A popular and effective way of developing a complex application in a team setting is to make use of git feature branches and submitting a pull request to be merged into the develop branch. Sometimes, though, the pull request can become quite large. This may result in a lengthy wait to get your pull request reviewed, bugs being overlooked, and merge conflicts.
These difficulties can be helped by shrinking your pull requests using the following two strategies:
Stripe has a great API to manage subscription payments. Here we take advantage of it to implement recurring subscriptions in Rails 5.
Using the Stripe API means we do not have to store sensitive customer information like (credit card number or CVC), and the APIs are already set up to handle complex cases such as update plans, manage subscriptions, trigger refunds, and more.
Have you ever noticed how many discussions there are online about what programming language or framework is the best? People in forums are always praising one particular language and making fun of those who use a different language. I was guilty of doing that at an earlier point in my career. Ruby was everything, and anything other than Ruby was simply not as good.
Time passed and I came to the realisation that the programming language is nothing but a tool, and the real value of the software engineer is in their problem solving, thereby rendering the programming language used by the engineer simply a tool for solving problems. Different tools solve different problems, and some tools solve the same problems in different ways. With this in mind, I would like to draw a parallel between programming and music.
Recently, our founder and CEO, Mikel Lindsaar spoke at the Ruby Developer Summit on Standard Development. He discussed the role of testing in project work, and talked about when you should follow the textbook approach and when it might be better to relax those rules. You can watch his talk on our youtube channel.
This blog post details my thoughts on how to approach writing tests. To illustrate, I'll be using a Ruby/Rails example as Rails is a framework that embraces the culture of testing. However, I believe these concepts can be adapted to any language.
It’s a difficult question to answer comprehensively and succinctly in that moment. The answer may also vary with the relative skill of the person asking.
As most developers know, there are many problems that can come up with CSS in a project. I will discuss a few common examples, and then share with you our solution to managing these issues.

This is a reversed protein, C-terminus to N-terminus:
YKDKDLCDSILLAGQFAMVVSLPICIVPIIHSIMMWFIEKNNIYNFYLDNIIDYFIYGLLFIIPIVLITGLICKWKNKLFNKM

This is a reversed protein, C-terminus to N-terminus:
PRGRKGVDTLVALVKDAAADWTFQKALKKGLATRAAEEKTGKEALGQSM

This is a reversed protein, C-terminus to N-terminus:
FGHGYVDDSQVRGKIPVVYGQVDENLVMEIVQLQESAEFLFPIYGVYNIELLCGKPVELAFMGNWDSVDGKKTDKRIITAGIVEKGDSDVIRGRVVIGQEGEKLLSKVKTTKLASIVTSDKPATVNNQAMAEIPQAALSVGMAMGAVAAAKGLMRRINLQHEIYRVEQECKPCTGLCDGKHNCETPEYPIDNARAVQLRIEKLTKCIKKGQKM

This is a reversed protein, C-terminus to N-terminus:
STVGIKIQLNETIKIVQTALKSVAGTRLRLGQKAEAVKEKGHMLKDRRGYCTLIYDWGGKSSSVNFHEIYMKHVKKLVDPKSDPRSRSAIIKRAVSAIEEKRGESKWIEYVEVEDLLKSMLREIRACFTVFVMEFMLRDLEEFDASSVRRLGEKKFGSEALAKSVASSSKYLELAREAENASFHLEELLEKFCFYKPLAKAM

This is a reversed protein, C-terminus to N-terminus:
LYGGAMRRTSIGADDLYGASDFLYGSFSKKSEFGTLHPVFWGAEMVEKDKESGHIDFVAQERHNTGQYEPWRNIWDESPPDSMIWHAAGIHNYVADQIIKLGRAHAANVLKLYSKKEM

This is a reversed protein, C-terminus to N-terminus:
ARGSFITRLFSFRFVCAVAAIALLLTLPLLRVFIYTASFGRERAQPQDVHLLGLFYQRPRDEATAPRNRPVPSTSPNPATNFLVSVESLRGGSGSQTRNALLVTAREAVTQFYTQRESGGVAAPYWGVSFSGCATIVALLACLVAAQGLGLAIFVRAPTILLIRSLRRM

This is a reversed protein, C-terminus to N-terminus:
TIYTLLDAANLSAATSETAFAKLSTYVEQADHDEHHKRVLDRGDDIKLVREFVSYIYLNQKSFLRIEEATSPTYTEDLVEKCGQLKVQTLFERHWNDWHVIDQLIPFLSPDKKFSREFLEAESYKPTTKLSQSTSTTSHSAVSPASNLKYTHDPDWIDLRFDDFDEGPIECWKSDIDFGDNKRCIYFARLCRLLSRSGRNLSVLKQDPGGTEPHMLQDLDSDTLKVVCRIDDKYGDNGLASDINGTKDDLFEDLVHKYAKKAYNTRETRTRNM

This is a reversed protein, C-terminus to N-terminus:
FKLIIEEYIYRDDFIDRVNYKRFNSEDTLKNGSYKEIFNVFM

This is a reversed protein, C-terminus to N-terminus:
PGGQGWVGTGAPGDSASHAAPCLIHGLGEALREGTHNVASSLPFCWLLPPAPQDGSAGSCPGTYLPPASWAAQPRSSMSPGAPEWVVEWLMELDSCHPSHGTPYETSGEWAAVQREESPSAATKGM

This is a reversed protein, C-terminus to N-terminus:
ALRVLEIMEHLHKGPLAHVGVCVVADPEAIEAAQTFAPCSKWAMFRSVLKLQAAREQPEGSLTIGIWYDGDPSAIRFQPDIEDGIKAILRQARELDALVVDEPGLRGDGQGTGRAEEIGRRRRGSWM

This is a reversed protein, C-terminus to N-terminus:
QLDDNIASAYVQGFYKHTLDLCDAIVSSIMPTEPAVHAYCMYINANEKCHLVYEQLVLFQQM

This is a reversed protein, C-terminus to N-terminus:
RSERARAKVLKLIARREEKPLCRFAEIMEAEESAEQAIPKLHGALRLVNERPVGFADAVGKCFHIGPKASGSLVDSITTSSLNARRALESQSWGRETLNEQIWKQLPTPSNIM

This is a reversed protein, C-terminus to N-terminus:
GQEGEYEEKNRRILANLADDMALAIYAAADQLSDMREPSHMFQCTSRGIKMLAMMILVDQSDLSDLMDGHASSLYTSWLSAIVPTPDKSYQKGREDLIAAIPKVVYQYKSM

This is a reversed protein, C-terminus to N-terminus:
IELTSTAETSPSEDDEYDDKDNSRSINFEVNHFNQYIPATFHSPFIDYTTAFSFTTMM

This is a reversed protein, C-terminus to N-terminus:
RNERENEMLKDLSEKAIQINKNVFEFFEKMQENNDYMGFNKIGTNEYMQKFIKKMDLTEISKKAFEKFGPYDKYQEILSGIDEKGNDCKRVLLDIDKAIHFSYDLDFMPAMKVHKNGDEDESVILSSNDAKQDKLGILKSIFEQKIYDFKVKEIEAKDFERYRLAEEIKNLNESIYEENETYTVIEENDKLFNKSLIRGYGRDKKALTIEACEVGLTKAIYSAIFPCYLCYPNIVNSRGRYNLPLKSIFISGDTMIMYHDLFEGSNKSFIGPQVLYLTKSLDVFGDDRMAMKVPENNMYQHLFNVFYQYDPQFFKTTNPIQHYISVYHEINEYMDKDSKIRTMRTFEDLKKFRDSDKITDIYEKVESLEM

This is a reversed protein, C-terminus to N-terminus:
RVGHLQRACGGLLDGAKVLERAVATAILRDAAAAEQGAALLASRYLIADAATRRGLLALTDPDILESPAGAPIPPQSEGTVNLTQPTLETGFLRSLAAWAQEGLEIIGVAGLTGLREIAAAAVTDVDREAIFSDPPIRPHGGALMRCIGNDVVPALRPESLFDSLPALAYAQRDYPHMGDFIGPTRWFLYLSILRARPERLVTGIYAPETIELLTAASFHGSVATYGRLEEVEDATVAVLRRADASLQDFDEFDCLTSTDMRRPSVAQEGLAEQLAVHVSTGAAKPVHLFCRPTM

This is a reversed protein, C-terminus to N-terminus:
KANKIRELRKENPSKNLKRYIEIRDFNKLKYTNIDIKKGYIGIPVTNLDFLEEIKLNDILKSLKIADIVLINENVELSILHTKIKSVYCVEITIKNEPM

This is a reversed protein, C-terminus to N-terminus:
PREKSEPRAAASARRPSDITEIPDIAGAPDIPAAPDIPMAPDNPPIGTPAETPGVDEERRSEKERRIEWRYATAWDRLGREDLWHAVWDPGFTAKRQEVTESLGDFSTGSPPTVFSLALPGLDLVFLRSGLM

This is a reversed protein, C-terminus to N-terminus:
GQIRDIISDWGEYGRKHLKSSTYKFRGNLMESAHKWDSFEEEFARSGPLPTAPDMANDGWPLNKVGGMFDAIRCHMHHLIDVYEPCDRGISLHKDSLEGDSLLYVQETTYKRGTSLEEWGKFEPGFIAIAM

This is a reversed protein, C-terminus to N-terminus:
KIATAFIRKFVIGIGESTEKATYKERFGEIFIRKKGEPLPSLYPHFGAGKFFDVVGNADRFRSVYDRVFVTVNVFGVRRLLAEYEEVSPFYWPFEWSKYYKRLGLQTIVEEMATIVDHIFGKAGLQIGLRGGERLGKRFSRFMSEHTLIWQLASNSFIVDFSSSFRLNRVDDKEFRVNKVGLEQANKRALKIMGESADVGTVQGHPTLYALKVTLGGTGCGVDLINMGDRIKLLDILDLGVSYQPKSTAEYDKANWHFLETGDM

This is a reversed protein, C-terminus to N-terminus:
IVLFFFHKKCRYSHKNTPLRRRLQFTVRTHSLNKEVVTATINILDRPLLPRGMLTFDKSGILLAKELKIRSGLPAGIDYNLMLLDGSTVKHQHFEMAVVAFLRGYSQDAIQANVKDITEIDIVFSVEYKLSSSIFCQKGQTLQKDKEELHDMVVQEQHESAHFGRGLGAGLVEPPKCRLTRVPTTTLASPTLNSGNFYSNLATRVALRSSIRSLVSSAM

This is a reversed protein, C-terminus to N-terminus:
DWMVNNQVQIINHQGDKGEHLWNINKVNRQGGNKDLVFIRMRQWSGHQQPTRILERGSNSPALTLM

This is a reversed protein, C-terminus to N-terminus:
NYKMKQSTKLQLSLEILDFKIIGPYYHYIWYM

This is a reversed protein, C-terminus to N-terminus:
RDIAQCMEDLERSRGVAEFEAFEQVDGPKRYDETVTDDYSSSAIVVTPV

Many projects will have at least one old CSS file that no-one knows what it does. People are scared to touch it, or delete things from it, just in case everything breaks. And so this mystery file remains.
Recently my colleague Daniel wrote an article about Our Code Review Guidelines. But there is another component to this equation: the quality of the Pull Request (PR) that originated it.
Several years ago, when I was a newbie Rails developer, I submitted my very first pull request to an open source project. It had only a very basic description about what it was doing, with no further details about why or how. This was my PR in its entirety:
So you want to build an app? One of the first decisions that needs to be made is one of time and resources. For a business, it is crucial to know your market in order to successfully launch your product. But what about the App market? Which platform you do you choose to launch to first? Apple? Android? Web?
At this point you might have already considered a HTML5 web app so you can be cross platform and launch to everyone. Or perhaps you decided against it, due to poor performance and not having a “native app” feel.
We’ve recently run usability studies on an application for a financial product where, after a user inputs a couple of screens worth of data, a tailored product solution appears. We had a nice prototype, and all was well except for one thing…
During the usability study, we received the following feedback: the recommendation arrived too fast. Wait, what? Yes, the results arrived too quickly after the user hit send, which made people think that it wasn’t real. Some of the user feedback was “there’s no way it could’ve looked at my data in such short amount of time…”, “I don’t think this is real, because it hasn’t spent any time thinking about it…”, “I wouldn’t trust this product, it made me fill in screens of data but then ignored it all when giving me the recommendation…”, or, in some cases, people were expecting to continue filling in more data and didn’t entirely believe that the screen they were looking at was the solution and not just another screen requiring more information.
Note: This post is intended as a supplement to WTF Just Happened? A Quick Tour of Your First Rails App.